It’s been over six months since I last read a novel by Charles Dickens (I’m not counting A Christmas Carol, that was only a short story!) because as much as I enjoyed it, Hard Times was actually pretty difficult to wade through. It was perfectly content to rely so heavily on its satire of Utilitarian ideas and the treatment of the working classes during the industrial revolution that, by the novel’s end, 200 pages felt like 500. The opposite, I think, can be said of Great Expectations. Its 500 pages simply flew by in a whirlwind of memorable characters, slightly contrived but thoroughly enjoyable plotting, and themes treated so lightly that teasing them out was actually a great deal of fun.
One thing that sets Great Expectations apart is how delightful (yet flawed) our central protagonist is. From the iconic opening scene in the graveyard (which I’ll come back to in a bit, don’t worry), Pip wins over the reader with a sweet blend of empathic treatment of others and a child’s innocence and sincerity, and though his innocence doesn’t last long once he’s met Magwitch, these qualities sustain his relationship with the reader throughout the story. Pip is one of two characters who epitomise disillusionment, which to me is the central theme of the novel. These days, many of my contemporaries are disillusioned by the economy or disenfranchised from the current political landscape, and these are feelings with which I often identify. Dickens, however, captures in the opening chapters a trait of Pip’s which is, to my mind, even more powerful: the ennui of a youth becoming aware of his low station in a much bigger world. Though I was never dissatisfied by my class or lifestyle as a child, I still found myself identifying with Pip’s yearning to exceed the estimations of life he was born into, to break the mould he was predestined to fill from birth. His perennial disappointment with the dissonance he finds between his “great expectations” and the realities he encounters were made endearing by his optimism and drive, which is a marvel of literary skill on Dickens’ part considering how easily these traits may have grated with me in the hands of another writer.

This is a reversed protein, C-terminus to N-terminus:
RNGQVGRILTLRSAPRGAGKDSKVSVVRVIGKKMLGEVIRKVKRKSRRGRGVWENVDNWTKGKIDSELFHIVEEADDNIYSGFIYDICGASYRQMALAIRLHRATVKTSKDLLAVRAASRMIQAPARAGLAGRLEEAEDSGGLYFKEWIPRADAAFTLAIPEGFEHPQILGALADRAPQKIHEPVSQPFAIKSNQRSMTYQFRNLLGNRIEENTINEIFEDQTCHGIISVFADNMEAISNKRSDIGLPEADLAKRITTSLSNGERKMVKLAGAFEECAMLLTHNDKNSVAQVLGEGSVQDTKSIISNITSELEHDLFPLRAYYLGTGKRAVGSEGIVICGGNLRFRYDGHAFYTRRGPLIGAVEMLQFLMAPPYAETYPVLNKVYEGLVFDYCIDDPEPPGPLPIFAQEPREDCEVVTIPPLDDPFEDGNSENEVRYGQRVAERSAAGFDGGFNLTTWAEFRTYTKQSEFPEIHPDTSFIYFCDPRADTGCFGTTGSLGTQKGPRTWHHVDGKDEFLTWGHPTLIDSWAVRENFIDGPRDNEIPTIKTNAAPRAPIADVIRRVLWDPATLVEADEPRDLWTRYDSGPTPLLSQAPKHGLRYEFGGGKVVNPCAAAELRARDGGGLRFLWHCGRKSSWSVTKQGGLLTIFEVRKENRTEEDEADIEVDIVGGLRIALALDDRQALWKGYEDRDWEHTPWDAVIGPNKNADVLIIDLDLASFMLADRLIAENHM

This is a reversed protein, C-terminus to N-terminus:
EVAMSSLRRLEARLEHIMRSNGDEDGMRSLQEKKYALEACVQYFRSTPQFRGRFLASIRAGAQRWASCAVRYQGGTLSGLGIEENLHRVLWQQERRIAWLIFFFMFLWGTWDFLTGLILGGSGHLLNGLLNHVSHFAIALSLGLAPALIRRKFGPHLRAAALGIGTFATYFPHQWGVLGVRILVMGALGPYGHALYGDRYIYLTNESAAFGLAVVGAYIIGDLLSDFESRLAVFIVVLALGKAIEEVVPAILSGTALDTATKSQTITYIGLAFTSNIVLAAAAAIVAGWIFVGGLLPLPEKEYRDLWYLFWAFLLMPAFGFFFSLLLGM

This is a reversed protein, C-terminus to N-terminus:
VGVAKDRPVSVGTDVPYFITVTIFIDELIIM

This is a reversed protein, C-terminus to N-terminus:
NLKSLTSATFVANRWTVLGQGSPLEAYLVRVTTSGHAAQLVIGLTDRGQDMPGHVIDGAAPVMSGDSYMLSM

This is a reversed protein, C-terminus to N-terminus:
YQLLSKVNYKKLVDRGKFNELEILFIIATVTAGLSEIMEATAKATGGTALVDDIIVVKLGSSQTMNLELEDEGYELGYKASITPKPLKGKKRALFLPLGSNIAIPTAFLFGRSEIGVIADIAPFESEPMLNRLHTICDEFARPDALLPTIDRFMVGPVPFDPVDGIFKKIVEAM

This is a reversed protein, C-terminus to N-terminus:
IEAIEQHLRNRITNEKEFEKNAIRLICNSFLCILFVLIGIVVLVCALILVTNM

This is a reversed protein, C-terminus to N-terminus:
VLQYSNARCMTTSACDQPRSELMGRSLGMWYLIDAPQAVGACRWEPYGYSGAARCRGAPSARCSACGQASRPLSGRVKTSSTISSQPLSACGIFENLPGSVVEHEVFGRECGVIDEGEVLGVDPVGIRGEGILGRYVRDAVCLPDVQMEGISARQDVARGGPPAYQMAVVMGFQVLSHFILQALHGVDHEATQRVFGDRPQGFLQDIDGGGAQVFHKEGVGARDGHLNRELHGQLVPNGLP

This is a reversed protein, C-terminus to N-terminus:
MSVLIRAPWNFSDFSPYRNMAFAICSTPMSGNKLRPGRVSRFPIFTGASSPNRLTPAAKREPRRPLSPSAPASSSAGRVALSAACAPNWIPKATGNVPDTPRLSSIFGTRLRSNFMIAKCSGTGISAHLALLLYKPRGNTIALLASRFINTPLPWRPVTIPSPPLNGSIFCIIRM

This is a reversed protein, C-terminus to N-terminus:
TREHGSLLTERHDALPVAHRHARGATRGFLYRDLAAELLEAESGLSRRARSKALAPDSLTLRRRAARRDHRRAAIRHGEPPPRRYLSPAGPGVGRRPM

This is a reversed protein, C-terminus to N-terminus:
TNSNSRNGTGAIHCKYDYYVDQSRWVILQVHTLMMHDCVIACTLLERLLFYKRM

Estella, on the other hand, is fascinating because she has been overtly moulded into treating men a certain way, due to Miss Havisham’s guardianship – and unlike Pip, she grows to completely embody every trait that Miss Havisham (either intentionally or accidentally) instilled in her. In a way, I wonder if Estella is Dickens’ attempt to sass his contemporary critics who denounced many of his characters as “flat” or single-faceted (which is a criticism I often find my self agreeing with when I think even a little deeply about a lot of Dickens’ characters), as she’s effectively been brainwashed since early childhood to embody only the scorn and resentment of a broken-hearted woman – Estella, essentially, is written only to spurn and rebuff.
This brings me to Miss Havisham, who is quite simply the most enthralling yet depressing (in the best possible way!) character I can recall as I write this. The way that she schemes and turns Pip and Estella into mere playthings to act out her twisted desires is wonderful to read, and it was great when her backstory, revealed midway through the book, manages not to disappoint even with the weight of expectation (pun!) building up to it. The fate of her character is also a fascinating one, especially regarding her relationship with Estella – though regular readers of my blog will know how much I love a good exploration of a relationship between creator and created.